How to challenge a roadside fine
One of the things that really gets a good debate going during our driver cpc training is the topic of roadside fines. Most drivers have
a story to tell about spot checks and either being fined or having a lucky escape.
I just wanted to let you know that it is possible to challenge a fixed penalty notice for vehicle defects and win. One of the most
common stories we hear is of a driver who has carried out defect checks on the vehicle at the start of the shift, then during the
shift they have been pulled over for a roadside check where defects were found. Now depending on the defect found, what normally happens is the driver is given a fixed penalty and just accepts it. Unless you feel you are in the wrong DON’T accept it, because unfortunately if a fixed penalty is issued against a driver for an endorsable construction and use offence and the driver hands over their licence for endorsement then it is too late to fight it.
So how can you fight a fixed penalty?
First of all you need to understand a little bit about the “Road Traffic Act 1988”. A driver can be prosecuted for an offence
relating to the condition of the vehicle. At the same time, the employer can be prosecuted as a user of the vehicle under sections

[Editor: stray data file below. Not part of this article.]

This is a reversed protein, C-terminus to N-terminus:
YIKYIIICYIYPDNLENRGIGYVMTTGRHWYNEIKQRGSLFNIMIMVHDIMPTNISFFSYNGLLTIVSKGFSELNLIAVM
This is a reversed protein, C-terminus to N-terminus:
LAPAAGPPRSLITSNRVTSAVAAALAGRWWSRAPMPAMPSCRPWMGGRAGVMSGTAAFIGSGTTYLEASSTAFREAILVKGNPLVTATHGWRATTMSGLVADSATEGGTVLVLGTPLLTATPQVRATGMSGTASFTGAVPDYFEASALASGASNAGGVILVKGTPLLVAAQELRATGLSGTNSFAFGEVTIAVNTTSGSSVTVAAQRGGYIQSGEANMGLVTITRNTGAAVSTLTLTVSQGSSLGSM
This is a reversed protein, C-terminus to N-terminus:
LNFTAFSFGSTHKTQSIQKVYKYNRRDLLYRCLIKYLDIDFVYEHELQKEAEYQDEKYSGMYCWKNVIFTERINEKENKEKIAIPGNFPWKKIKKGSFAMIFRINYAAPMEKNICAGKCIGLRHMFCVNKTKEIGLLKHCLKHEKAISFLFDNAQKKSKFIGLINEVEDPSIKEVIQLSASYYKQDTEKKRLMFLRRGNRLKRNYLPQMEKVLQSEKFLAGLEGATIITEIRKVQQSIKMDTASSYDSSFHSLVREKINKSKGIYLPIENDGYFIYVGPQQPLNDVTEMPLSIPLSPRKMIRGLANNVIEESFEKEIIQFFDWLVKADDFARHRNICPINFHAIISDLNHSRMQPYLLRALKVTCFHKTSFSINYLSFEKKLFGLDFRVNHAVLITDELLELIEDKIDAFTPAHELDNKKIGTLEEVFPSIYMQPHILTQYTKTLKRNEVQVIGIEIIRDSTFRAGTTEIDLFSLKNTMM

40-42 of the Road Traffic Act.
NOTE: This means that if the operator is a partner or a sole trader then a conviction will lead to the endorsement of the employers
drivers licence. An employer that has formed a limited company can avoid this as the limited company is the operator and does not have a driving licence to endorse.
So offences under 40A (Vehicle use in a dangerous condition) and offences under 41A (Brakes, Steering and Tyre offences) are known as endorsable offences and come with 3 penalty points. Now even if the vehicle was defective endorsement points can be avoided through a special provision found in section 48 of the “Road Traffic Offenders Act 1988”
To do this the driver or the operator will need to challenge the normal course of action by proving that they did not know and had no cause to suspect that the use of the vehicle involved danger of injury to any person. This is where a paper trail of drivers defect
reports will come in handy. As long as you can provide sufficient evidence than the court is not permitted to endorse or disqualify.
In cases like this the court will normally impose an absolute discharge which means that while an offence was technically committed no penalty is imposed.
There are thousands of drivers and operators out there that have unnecessary points on their licences. So if you feel you are in the right then “STAND YOUR GROUND”.
I hope this helps you out of some unnecessary penalty points in the future and as always if you need more information on this please get in touch.